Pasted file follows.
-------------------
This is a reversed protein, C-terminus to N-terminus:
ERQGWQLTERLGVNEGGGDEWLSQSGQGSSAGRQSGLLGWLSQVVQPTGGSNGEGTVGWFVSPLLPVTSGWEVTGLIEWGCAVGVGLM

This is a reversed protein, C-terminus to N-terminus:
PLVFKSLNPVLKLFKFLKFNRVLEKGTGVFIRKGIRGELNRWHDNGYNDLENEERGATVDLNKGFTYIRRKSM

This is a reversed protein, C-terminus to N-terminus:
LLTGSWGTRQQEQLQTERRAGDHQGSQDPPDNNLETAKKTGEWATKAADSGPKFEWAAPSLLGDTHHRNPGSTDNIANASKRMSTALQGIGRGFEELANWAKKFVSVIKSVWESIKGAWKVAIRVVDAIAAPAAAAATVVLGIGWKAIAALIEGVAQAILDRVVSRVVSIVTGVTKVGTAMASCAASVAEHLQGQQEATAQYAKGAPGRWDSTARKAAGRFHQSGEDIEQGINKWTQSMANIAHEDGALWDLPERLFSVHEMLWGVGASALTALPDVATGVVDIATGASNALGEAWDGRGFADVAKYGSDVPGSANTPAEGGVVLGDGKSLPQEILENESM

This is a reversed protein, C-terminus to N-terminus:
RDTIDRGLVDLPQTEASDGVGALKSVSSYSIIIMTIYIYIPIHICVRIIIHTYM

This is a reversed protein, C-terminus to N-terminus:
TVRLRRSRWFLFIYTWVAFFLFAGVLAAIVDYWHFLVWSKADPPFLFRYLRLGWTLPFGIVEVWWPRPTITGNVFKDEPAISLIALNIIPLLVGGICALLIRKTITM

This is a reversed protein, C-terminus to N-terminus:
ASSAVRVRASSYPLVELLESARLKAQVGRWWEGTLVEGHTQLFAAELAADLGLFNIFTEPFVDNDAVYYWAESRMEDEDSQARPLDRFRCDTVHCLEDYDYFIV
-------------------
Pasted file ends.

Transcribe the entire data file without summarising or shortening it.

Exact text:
This is a reversed protein, C-terminus to N-terminus:
ERQGWQLTERLGVNEGGGDEWLSQSGQGSSAGRQSGLLGWLSQVVQPTGGSNGEGTVGWFVSPLLPVTSGWEVTGLIEWGCAVGVGLM

This is a reversed protein, C-terminus to N-terminus:
PLVFKSLNPVLKLFKFLKFNRVLEKGTGVFIRKGIRGELNRWHDNGYNDLENEERGATVDLNKGFTYIRRKSM

This is a reversed protein, C-terminus to N-terminus:
LLTGSWGTRQQEQLQTERRAGDHQGSQDPPDNNLETAKKTGEWATKAADSGPKFEWAAPSLLGDTHHRNPGSTDNIANASKRMSTALQGIGRGFEELANWAKKFVSVIKSVWESIKGAWKVAIRVVDAIAAPAAAAATVVLGIGWKAIAALIEGVAQAILDRVVSRVVSIVTGVTKVGTAMASCAASVAEHLQGQQEATAQYAKGAPGRWDSTARKAAGRFHQSGEDIEQGINKWTQSMANIAHEDGALWDLPERLFSVHEMLWGVGASALTALPDVATGVVDIATGASNALGEAWDGRGFADVAKYGSDVPGSANTPAEGGVVLGDGKSLPQEILENESM

This is a reversed protein, C-terminus to N-terminus:
RDTIDRGLVDLPQTEASDGVGALKSVSSYSIIIMTIYIYIPIHICVRIIIHTYM

This is a reversed protein, C-terminus to N-terminus:
TVRLRRSRWFLFIYTWVAFFLFAGVLAAIVDYWHFLVWSKADPPFLFRYLRLGWTLPFGIVEVWWPRPTITGNVFKDEPAISLIALNIIPLLVGGICALLIRKTITM

This is a reversed protein, C-terminus to N-terminus:
ASSAVRVRASSYPLVELLESARLKAQVGRWWEGTLVEGHTQLFAAELAADLGLFNIFTEPFVDNDAVYYWAESRMEDEDSQARPLDRFRCDTVHCLEDYDYFIV